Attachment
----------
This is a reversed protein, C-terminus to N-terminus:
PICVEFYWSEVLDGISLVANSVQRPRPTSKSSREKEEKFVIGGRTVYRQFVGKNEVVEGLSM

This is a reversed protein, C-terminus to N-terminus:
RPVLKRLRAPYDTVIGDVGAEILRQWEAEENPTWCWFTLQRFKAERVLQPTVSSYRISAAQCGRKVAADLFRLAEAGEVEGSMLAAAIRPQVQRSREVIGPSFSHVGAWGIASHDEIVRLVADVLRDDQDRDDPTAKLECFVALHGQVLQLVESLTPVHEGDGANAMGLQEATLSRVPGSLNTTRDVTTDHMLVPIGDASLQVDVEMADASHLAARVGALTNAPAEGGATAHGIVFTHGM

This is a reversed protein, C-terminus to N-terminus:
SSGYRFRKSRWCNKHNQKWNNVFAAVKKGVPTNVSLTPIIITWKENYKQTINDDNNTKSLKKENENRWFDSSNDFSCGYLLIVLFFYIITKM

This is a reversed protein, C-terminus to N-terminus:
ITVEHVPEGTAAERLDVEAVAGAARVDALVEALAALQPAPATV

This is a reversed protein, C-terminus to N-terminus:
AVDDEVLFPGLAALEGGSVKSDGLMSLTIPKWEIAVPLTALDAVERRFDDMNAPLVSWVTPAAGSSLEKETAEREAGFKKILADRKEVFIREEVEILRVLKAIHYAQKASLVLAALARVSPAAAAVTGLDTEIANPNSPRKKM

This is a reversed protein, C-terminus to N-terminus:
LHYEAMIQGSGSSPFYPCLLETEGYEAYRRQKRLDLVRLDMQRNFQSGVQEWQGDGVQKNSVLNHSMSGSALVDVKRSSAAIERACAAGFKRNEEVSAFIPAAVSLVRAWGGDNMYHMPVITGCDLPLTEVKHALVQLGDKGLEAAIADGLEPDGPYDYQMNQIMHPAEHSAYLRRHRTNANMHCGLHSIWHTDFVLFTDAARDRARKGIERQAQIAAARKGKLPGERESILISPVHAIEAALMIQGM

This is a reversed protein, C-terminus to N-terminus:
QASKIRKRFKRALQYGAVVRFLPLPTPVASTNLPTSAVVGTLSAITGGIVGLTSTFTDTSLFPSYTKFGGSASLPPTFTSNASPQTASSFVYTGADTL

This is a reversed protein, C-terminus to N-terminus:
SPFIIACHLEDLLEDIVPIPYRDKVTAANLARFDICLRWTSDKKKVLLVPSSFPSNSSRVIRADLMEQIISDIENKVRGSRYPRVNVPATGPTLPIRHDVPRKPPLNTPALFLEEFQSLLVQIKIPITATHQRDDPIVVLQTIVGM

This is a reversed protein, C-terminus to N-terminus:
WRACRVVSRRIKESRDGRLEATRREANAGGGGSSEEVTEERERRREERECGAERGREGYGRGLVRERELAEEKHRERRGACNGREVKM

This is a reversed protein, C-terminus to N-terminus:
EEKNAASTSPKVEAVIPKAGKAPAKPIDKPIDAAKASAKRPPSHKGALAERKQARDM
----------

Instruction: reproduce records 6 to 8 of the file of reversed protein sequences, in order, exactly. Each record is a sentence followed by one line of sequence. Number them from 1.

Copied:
This is a reversed protein, C-terminus to N-terminus:
LHYEAMIQGSGSSPFYPCLLETEGYEAYRRQKRLDLVRLDMQRNFQSGVQEWQGDGVQKNSVLNHSMSGSALVDVKRSSAAIERACAAGFKRNEEVSAFIPAAVSLVRAWGGDNMYHMPVITGCDLPLTEVKHALVQLGDKGLEAAIADGLEPDGPYDYQMNQIMHPAEHSAYLRRHRTNANMHCGLHSIWHTDFVLFTDAARDRARKGIERQAQIAAARKGKLPGERESILISPVHAIEAALMIQGM

This is a reversed protein, C-terminus to N-terminus:
QASKIRKRFKRALQYGAVVRFLPLPTPVASTNLPTSAVVGTLSAITGGIVGLTSTFTDTSLFPSYTKFGGSASLPPTFTSNASPQTASSFVYTGADTL

This is a reversed protein, C-terminus to N-terminus:
SPFIIACHLEDLLEDIVPIPYRDKVTAANLARFDICLRWTSDKKKVLLVPSSFPSNSSRVIRADLMEQIISDIENKVRGSRYPRVNVPATGPTLPIRHDVPRKPPLNTPALFLEEFQSLLVQIKIPITATHQRDDPIVVLQTIVGM